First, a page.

Your message, loud and clear, dear readers, is that your child is not capable.

Are you startled by this point of view? Do you disagree strongly? Most parents do. But, I gently invite you to see that the reality is that by allowing your offspring to just take from the household without contributing when they are capable, well, the message you are sending is loud and clear.

After sharing this perspective with C., I then explained the conversation that needed to be held. (Note that I am only addressing the financial issue here. The “you need to help around the house” is a completely different, but equally important conversation.)

Sit down at a quiet time with your child, when no one else is around. You both need the security of privacy, especially from the prying eyes and ears of siblings. Following is the conversation that I crafted from my experiences, and recommended to C. to use with her daughter.

I know things have been tough for you. I know you moved home because you weren’t able to make ends meet, and you had hoped to get back on your feet soon, and then move back out. That has not happened. It has been a stress on the household and it has taken a toll on our relationship. I would like to help you, and I especially would like to regain our close relationship.

So, one of two things has to happen. The first choice is for you to create a cash flow plan-a budget-and I will be your accountability partner, helping you to oversee your finances and show you how to tell your money where to go so that you have a plan, work your plan, and manage wisely so that you have the wherewithal to move out on your own and be independent again, which I know you miss.

The other choice is to not create a plan and not have me be your accountability partner. If this is your choice, I will respect that. You will need to move out soon and find a full time job. I can’t continue to enable you. I can’t continue to just give you money and allow you not to be the responsible, productive person I know you are capable of being. I have been wrong in treating you as though you are not capable, and for that I am sorry.

Which choice will work for you?

(At this point you sit quietly, respectfully, lovingly and expectantly, and await the answer. Sit. Stay. Ignore the urge to bolt, or to take back everything you just said. Just. wait.)

C.’s response to this was visceral. She literally wrapped her arms around her stomach, bent over, and said in a pained voice, “Oh, my gosh! I can’t imagine having that conversation with her. It makes my stomach hurt! Oh my gosh!”

I think she envisioned it going terribly awry, with her daughter stomping off in anger, screaming “I hate you! I hate you! I hate you!”. That certainly is a possibility, since guilt is a powerful weapon that children can wield with surgical precision. However, the opposite is possible as well, that C.’s daughter would come to grips with the reality of her situation. I know. You are thinking, “Right. And pigs will fly, too.”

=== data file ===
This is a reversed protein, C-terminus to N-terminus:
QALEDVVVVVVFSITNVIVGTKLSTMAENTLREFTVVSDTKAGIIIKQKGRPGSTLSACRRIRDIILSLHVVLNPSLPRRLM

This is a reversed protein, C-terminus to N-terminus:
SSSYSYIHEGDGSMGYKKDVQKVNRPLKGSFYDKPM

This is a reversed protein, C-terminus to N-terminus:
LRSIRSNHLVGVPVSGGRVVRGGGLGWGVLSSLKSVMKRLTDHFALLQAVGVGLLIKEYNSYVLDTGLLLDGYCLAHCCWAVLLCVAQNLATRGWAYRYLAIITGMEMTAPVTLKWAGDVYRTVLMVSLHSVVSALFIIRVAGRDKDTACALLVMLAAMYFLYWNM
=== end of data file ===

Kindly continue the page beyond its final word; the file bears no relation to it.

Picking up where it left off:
A few weeks passed, and when I saw C. again, she reminded me of our conversation, and happily reported that she had taken the ball and had run with it, in spite of her desire to just run and hide. She held the conversation with her daughter, and her daughter chose to move out very soon after. She found a better job, although the pay was still fairly low, but the daughter held her own, and their relationship was just about back to the closeness they had had previously. C. was most grateful for the advice, and said she was so glad she had taken steps to halt the enabling.

As you can imagine, I was thrilled that the situation had turned out well.

But, that is not the end of the story. A few months later, I saw C. again, and she updated me on her daughter. Her daughter’s employer was so impressed with her work that they upgraded her responsibilities and pay, so that now she is making a very healthy wage. Not only is the quality of the mother/daughter relationship strong, not only is daughter living successfully and  independently, but she is now paying her mom back for money she had previously borrowed.

Needless to say, mom is thrilled, as is the daughter, and I am so humbled to have been able to help.

Remember that you spend you child’s first eighteen years preparing them to be good, kind, thoughtful, responsible, ethical, productive problem-solving adults. When it is time for your child to take flight, help them launch with those very wings you have helped them to craft!

Please share with us how you have handled similar situations in your family.

Read my follow-up post here on A Boomerang Responds

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  1. Amen from me! We had the problem with our son, before we had taught FPU. But my wise husband made STAYING more uncomfortable than GOING by charging rent comparable to what he’d pay for an apartment with a roommate, so he went. The relationship was immediately restored; we helped him set up in the new place. My husband told him– “You know I love you. But this is not your home anymore.” And now our son at 26 is doing very well, and will tell you that that’s what it took. That he was lazy!